|This article needs additional citations for verification. (October 2010)|
|Type||Consumer Generated Advertising Marketplace|
|Industry||Consumer Generated Media Advertising|
|Founded||June 30, 2006|
|Headquarters||Orlando, FL, USA|
PayPerPost (PPP) is a website which helps content creators such as bloggers find advertisers willing to sponsor specific content. The advertisers create opportunities ("opps") that describe the content they are looking for (e.g. feedback, reviews, buzz, creative, video). The bloggers (sometimes referred to as "Posties") then choose opportunities in their area of interest.
Once the blogger has written a blog post or posted a video that matches the requirements, PPP then reviews the post against its requirements (e.g. topic, tone, length) and PPP terms of service (e.g. disclosure required, no adult content), and handles payment.
In April 2007, PPP introduced a segmentation system whereby advertisers can limit which bloggers qualify for their opportunity. The system uses criteria such as Google Page Rank, Alexa rank, blogger quality rank, RealRank and blog categories. They can also exclude blogs on certain domains.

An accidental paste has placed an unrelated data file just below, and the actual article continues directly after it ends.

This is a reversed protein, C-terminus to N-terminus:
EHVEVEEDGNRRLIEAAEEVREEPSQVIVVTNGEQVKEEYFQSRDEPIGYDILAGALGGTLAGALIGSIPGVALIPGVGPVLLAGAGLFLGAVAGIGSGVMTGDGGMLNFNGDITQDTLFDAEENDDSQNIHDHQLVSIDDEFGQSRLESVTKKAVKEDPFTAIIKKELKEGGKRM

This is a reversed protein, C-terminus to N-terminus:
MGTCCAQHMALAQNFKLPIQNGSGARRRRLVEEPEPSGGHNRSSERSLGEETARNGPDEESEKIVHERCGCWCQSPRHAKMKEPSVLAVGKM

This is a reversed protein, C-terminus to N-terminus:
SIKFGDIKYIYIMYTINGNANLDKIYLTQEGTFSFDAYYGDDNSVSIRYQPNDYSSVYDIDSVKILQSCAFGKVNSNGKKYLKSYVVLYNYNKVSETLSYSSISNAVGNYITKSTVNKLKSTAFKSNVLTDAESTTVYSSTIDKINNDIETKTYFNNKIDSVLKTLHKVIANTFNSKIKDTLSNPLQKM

PayPerPost sparked controversy in its first year, with critics saying that sponsored blogging was unethical. It has received sustained criticism from technology blogger Michael Arrington and sustained support from technology blogger Andy Beard. Some supporters said that sponsored blogging helps "blue-collar bloggers", and PayPerPost members asserts that there is room for all views in the blogosphere.
PayPerPost is a business unit of IZEA, founded by Ted Murphy, who had also founded the interactive agency MindComet and the BlogStar Network, designed to connect advertisers with bloggers in a manual, non-marketplace fashion. "BlogStar Network" was later absorbed by PayPerPost.
- Interview with PayPerPost VC Dan Rua
- LA Times - March 9, 2007 - Blogging for dollars raises questions of online ethics
- payperpost - TechCrunch
- payperpost | Andy Beard - Niche Marketing
- A-List Types Refuse To Acknowledge Blogging’s Blue Collar Class
- When Knights of the Realm Climb on Their High Horses